We've lain together 50 years,
she to her side, I to mine.
I know her smells, her wrinkles, moles.
She shows no quarter as we battle
though her blade has little bite, and mine
avoids her armor's weakest chinks.
We live by accord, the rules long set.
We'll die governed by our bond,
yet her mind's a mystifying place
and she its wily temptress drawn
to charms and secrets locked in a box
with a key right there on her dresser.
Walking Among Wolves
All summer the droning lawn mowers
kept the white wolves at bay.
Soon autumn's telltale leaves
will register their footfalls, stealthy at first
then increasingly bold till their slick tongues
lick the air at my doors and windows,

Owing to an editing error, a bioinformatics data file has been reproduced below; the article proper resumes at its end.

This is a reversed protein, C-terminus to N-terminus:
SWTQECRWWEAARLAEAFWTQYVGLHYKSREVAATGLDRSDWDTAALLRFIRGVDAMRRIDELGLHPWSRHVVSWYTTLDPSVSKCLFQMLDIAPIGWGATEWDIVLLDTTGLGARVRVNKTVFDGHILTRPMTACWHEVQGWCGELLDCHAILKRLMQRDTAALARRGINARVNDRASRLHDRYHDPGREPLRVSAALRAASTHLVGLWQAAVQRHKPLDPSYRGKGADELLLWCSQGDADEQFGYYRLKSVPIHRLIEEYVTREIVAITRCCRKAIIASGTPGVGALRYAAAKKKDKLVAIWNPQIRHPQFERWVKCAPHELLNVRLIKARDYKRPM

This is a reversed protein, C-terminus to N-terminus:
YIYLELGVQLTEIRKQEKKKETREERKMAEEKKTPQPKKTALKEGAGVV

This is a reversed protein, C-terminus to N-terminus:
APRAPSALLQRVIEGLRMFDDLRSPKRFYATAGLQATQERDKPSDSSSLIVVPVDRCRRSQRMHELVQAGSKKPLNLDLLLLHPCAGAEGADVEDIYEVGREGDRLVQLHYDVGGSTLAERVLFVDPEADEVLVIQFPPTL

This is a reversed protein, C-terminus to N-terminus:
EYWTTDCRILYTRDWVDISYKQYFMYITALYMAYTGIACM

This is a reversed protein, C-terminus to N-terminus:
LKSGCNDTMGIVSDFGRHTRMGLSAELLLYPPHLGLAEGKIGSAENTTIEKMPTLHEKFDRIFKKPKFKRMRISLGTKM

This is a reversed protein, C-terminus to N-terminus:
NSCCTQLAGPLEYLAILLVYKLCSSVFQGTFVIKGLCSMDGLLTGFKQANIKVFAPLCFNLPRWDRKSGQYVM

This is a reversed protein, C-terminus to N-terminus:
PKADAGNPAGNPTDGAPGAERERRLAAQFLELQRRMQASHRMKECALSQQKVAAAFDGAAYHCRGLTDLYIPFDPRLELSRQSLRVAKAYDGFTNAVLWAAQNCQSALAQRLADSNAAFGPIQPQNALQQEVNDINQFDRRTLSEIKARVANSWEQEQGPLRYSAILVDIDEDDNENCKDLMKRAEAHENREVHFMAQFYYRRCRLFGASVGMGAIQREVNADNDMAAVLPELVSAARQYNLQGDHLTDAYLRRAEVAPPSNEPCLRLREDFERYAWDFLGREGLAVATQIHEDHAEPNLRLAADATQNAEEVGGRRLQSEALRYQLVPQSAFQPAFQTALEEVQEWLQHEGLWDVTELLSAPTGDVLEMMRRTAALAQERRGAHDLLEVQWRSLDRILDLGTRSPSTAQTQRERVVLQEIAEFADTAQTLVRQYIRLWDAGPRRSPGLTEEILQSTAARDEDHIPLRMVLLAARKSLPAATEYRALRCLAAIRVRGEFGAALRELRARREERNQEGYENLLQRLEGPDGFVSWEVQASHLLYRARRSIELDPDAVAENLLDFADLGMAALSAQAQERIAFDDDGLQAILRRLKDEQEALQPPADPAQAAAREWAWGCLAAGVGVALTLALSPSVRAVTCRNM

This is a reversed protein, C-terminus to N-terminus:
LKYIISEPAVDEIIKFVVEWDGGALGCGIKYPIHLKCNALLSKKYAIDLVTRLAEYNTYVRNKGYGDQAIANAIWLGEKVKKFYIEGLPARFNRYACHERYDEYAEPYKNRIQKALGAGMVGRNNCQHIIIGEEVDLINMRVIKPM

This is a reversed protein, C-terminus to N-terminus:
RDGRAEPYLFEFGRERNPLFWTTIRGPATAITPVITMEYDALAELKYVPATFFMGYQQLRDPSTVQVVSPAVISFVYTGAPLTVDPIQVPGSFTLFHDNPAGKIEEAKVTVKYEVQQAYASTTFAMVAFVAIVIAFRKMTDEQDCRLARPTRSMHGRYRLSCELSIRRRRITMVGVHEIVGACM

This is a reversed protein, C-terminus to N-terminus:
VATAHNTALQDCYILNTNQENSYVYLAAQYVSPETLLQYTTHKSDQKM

sleek bodies waiting dare I go out.
In my attic, persistent angels sing paeans
to spring eternal just around the corner—
the same tiresome tune since I turned 60.
My stout walking stick leans by the door.
Rather it, braving white wolves' jaws
than succumb to angels' mawkish song.
Darrell Petska's poetry has appeared in After the Pause, Autumn Sky Poetry Daily, Chiron Review, Star 82 Review, Tule Review, Picaroon Poetry and elsewhere (see conservancies.wordpress.com). Darrell has tallied a third of a century as university editor, 40 years as a father (six years as a grandfather), and almost a half century as a husband. He lives outside Madison, Wisconsin.